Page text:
Specials change daily, depending on the kitchen’s hankering and seasonally available ingredients.
Sunday Brunch is where it’s at, and you’ll probably need reservations to devour items like N’awlins French Toast or Ensalada Espinaca with warm Chipotle dressing.
For more information, visit ironspringscafe.com.
Old-fashioned and stalwart as it might seem, any list of where to (at least) have a cocktail in Prescott would be incomplete without paying a nod to the granddaddy of them all, Murphy’s.
Murphy’s remains the only place in town to get Oysters Rockefeller served on white tablecloths upon a plush red carpet. Situated in an 1890 building, it’s where to charm family or long-time friends with prime rib and escargot.
The champagne brunch is exactly where you should wear that fancy dress you never get to wear. The bar is gorgeous— elegant wood and the ambiance warm, teetering on smoking-jacket, scotch-sipping classy.
Chef Clifford Shields was, for five years, Ted Turner’s personal chef (if that provides an indication of the upscale vibe).
For more information, visit murphysprescott.com.
The small restaurant BiGA is newer to the Prescott food scene. Owner-chefs John Panza and Cassandra Hankinson were so dedicated to owning a farm-to-table mom and pop that they started their concept by doing pop ups in bed and breakfasts around town.
BiGA (which, in Italian, refers to a bread starter that fortifies weak flour) isn’t Downtown Prescott scenery. However, it would fit right into Downtown LA, owing to the quality of fresh ingredients and on-point menu, and its frequent pop up dinners.
It’s just a $4 Uber or Lyft transport away from the Square to their Sherry Glazed Bison Short Ribs (past favorite) and Smoked Local Mushrooms, the Warm Goat Cheese Dip, and chopped salad.
Two words: get dessert. The Chocolate Pots de Creme (and blood orange marmalade with walnuts tasted on a prior trip) is definitely not shabby.
Like many other Prescott newbies, BiGA derives as much of their menu as possible from local purveyors, showcasing the ranch and farm culture of Central Arizona. As such, the entrees change weekly with seasonality and other menu items vary more or less frequently than that.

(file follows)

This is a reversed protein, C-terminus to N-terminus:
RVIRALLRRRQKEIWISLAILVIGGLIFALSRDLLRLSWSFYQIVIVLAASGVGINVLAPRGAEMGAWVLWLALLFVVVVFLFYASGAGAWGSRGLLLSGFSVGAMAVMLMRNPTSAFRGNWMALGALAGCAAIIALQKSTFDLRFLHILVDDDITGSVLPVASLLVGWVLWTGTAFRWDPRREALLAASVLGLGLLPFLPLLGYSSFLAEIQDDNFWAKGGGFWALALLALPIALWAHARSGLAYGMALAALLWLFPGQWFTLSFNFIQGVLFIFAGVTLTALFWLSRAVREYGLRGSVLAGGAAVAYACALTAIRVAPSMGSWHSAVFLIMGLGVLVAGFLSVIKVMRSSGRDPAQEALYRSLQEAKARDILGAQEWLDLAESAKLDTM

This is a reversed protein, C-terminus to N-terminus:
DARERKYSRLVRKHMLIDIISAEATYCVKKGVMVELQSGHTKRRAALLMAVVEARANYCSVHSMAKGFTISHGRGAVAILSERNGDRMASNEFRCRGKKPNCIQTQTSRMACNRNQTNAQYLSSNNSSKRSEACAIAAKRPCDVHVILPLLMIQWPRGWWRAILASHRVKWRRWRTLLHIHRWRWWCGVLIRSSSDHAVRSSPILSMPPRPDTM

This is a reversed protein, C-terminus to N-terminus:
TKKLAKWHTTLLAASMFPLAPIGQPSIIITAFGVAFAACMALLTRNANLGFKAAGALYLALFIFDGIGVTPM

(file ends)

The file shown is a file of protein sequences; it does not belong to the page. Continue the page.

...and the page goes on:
If you’re a party of five or fewer, you can’t make reservations, but you can call in 20 minutes ahead of your desired dining time to get on the list for a table.
Keep up with BiGA on Facebook.
Formerly known to locals as Cafe St. Mike’s, the Bistro is on the bottom floor of one of Arizona’s most beloved and historically important hotels. It’s right on the northwest corner of the Square, so lots of people choose to base out of the vintage hotel’s rooms.
Over the last decade or so, St. Mike’s got a new chef or two. Now, breakfast, lunch, and dinner are up there with the best.
It’s still a place to get chicken fried steak, but with special touches. The dinner fettuccine Alfredo has oyster mushrooms, for example.
It’s accessible, literally and metaphorically, but it’s really good. An American breakfast is included for each hotel guest and it’s not bad at all. Get a Benedict.
For more information, visit stmichaelhotel.com/bistro-st-michael.
Honorable mentions go to The Local, at 520 W. Sheldon St., another newish farm-to-table concept restaurant serving mostly breakfast and lunch; and to the more upscale Atmesfir, 232 S. Montezuma St., with its rotational locally-purveyed items.
Another eatery, The Barley Hound gastropub opened in 2015. It is right by the haunted Hotel Vendome, at 234 S. Cortez St., an easy walk from the Square. They serve regional craft beers, Scottish dishes, and have dog menu items served from frisbees.
Have a favorite spot in Prescott? Let us know in the comments.